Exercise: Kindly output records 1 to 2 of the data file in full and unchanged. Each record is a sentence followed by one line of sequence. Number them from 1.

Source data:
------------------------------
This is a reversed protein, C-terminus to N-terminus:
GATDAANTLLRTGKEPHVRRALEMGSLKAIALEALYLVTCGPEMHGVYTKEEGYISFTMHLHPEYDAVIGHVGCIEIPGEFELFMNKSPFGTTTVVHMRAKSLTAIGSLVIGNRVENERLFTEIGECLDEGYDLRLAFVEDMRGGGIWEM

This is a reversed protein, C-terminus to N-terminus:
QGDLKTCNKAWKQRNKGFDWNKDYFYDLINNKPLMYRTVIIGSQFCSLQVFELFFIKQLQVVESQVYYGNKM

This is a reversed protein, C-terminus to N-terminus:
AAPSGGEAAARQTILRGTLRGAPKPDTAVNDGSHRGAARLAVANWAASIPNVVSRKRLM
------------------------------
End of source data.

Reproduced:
This is a reversed protein, C-terminus to N-terminus:
GATDAANTLLRTGKEPHVRRALEMGSLKAIALEALYLVTCGPEMHGVYTKEEGYISFTMHLHPEYDAVIGHVGCIEIPGEFELFMNKSPFGTTTVVHMRAKSLTAIGSLVIGNRVENERLFTEIGECLDEGYDLRLAFVEDMRGGGIWEM

This is a reversed protein, C-terminus to N-terminus:
QGDLKTCNKAWKQRNKGFDWNKDYFYDLINNKPLMYRTVIIGSQFCSLQVFELFFIKQLQVVESQVYYGNKM